Although Nagle employs traditional ceramic methods such as slab building, glazing, and slip-casting (pouring liquid clay into a mold), he also introduces unorthodox ingredients—catalyzed polyurethane, epoxy resin, acrylic—into the mix. A prime example of his approach, Curtain of Oblivion (2012), features rectangular components—one with an enigmatic arched doorway—joined to create something like a miniature stage set that’s been sawed in half and airbrushed with auto-body paint. Most of Curtain is covered with a stucco surface that, according to Nagle, was typically found on the homes where he grew up. (“I hated them as a kid,” he says. “I’d tell people I wanted to live in a Victorian house. Now I detest Victorian architecture.”)

In almost all of his efforts, Nagle contrasts rough textures with smooth, glazed elements; in Curtain, it is a large a black drip on the top right corner. “Glaze has a depth that you can’t get with paint,” Nagle notes, before describing the drip’s dark sheen as “spooky.” He adds, “I’m very big on spookiness. Also, melancholy.” Curtain’s final touch is a gilded bit of scrap material. “I decided it looked good. Don’t ask me why.”

Ron Nagle, Offline Connection, 2021. Ceramic, catalyzed polyurethane, epoxy resin, acrylic, 4 x 3 x 4 1/2 inches. Photography: William Pruyn. Copyright © Ron Nagle, courtesy Matthew Marks Gallery.

Curtain also exemplifies the eclectic range of Nagle’s influences, which include Giorgio Morandi, Philip Guston, and the Mexican architect Luis Barragán, whose presence is particularly felt in Curtain’s iridescent palette of russet and olive green. For Nagle, color is as important as form. “I think of these things as three-dimensional paintings, really.”

Meanwhile, the pigment Nagle uses evokes 1960s California car culture, for which he has a strong affinity. He mentions his fascination with low riders: “Some of them have colors that are fabulous, like nothing a painter would come up with.”

Additionally, Nagle has a personal relationship with the Bay Area’s pop history: He was in a R&B band at the start of the hippie era, playing at the legendary Fillmore with groups like the Grateful Dead (whose name he can’t mention “without starting to gag”). As with a lot of other things, Nagle wasn’t especially fond of the flower child milieu. “I had a great deal of distaste for the visual trappings of what became the Summer of Love. Light shows, tie-dye—I hated all that stuff.”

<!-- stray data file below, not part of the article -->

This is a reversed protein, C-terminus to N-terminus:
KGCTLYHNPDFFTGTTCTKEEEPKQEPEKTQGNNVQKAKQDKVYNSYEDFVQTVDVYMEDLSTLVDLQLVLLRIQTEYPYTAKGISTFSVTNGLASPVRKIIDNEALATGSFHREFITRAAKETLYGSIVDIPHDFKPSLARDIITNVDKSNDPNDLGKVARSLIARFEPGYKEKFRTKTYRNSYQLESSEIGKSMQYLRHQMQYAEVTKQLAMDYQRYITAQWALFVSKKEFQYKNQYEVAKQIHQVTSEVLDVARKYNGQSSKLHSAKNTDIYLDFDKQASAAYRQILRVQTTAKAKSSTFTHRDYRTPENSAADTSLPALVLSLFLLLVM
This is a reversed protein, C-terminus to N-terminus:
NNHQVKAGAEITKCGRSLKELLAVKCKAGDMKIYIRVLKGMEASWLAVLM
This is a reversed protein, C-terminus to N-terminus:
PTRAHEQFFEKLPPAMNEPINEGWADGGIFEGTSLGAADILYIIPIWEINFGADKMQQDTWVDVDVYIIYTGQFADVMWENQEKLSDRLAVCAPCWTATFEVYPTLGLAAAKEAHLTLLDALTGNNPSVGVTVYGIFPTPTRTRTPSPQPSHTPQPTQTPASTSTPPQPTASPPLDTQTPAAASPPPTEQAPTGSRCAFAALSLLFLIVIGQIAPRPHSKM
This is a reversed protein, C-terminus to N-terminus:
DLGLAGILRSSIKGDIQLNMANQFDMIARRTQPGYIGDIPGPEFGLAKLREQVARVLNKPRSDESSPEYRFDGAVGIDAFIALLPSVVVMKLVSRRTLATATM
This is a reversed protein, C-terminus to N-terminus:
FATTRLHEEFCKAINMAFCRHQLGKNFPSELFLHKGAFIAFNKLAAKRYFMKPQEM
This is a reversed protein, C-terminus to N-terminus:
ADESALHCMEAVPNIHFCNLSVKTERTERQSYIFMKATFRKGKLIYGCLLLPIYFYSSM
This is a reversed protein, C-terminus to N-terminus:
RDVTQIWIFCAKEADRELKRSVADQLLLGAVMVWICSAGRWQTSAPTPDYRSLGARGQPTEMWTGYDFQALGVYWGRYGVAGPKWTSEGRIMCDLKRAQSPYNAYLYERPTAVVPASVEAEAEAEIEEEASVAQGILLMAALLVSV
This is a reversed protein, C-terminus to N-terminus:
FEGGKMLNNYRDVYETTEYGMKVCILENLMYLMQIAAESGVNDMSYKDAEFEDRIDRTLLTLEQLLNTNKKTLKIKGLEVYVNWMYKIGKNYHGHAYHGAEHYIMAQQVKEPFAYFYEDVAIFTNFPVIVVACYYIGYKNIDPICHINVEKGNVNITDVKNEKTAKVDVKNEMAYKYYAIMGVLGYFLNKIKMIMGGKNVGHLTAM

Ron Nagle’s studio in San Francisco. Photography: William Pruyn. Courtesy Matthew Marks Gallery.

Still, a certain countercultural subversion percolates through Nagle’s art, though not necessarily one derived from dropping acid. Rather, he cites George Herriman as a major inspiration. Herriman, an African-American cartoonist from New Orleans, was best known as the creator of Krazy Kat, a comic strip that ran in the New York World and other newspapers during the first half of the 20th century. Krazy Kat (celebrated by contemporary critics for its sly twists on gender, race, and authority) unfolds in the fictional realm of KoKo Land, a proto-psychedelic landscape dotted with surreal structures—a setting, in other words, where Curtain of Oblivion would fit right in. Ultimately Nagle doesn’t make grand claims for his work. While he admits that lately it seems to have taken on a narrative cast, it’s incidental to his point that’s there’s no real point—other than perhaps the doing. “It’s all pretty intuitive,” he says. “I wouldn’t go so far as to say that working for me is meditative, but it’s the only thing keeping me sane right now.”